In memory of
Edgar Mitchell, Apollo 14 astronaut who was the 6th man to walk on the moon, has died in Florida, according to The Associated Press. He was 85.
This year marks the 45th Anniversary of the Apollo 14 mission, which lasted from January 31 – February 9, 1971.
A capable pilot and man of diverse and colorful interests, Mitchell was the Lunar Module Pilot on his lone trip into space. During the mission he and Commander Alan Shepard spent more than nine hours on the lunar surface, collecting 95 pounds of rock samples, walking over two miles, and in Shepard’s case, golfing. The success of Apollo 14 in 1971 was important to NASA following the nearly-catastrophic Apollo 13 mission.
“Had we blown it, had it failed for whatever reason, that would probably have been the end of the Apollo program right there,” Mitchell said in a 1997 interview.
“Looking at Earth from space and seeing it was a planet in isolation… that was an experience of ecstasy, realizing that every molecule in our bodies is a system of matter created from a star hanging in space,” Mitchell told The Telegraph in 2014. “The experience I had was called Samadhi in the ancient Sanskrit, a feeling of overwhelming joy at seeing the Earth from that perspective.”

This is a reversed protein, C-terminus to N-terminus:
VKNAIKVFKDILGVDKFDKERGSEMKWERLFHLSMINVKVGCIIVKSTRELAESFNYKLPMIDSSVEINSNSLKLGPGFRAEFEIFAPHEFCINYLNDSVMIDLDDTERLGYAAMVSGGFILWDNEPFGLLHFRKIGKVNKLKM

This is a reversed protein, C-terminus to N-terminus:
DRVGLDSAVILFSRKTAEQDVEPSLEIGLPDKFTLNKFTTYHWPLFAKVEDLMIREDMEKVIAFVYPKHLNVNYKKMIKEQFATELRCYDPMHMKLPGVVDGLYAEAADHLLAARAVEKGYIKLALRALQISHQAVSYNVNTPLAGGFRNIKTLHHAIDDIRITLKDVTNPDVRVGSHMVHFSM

During the return voyage Mitchell conducted a series of ESP experiments attempting to communicate messages with friends on Earth. He claimed the experiments were successful but some in NASA were uncomfortable with his public fascination with telepathy.
After leaving NASA he founded the Institute of Noetic Sciences to study consciousness and paranormal phenomena. He was also interested in faith healing and on numerous occasions spoke to the press about his beliefs in UFOs.
Mitchell was born on September 17, 1930, in Hereford, Texas. He received a degree in Industrial Management from Carnegie Institute of Technology in 1952 before joining the U.S. Navy. While in the Navy he completed his Doctor of Science degree in Aeronautics and Astronautics at the Massachusetts Institute of Technology in 1964. He was selected to be an astronaut in 1966.
According to his daughter, Kimberly Mitchell, he died at a West Palm Beach hospice after a short illness.
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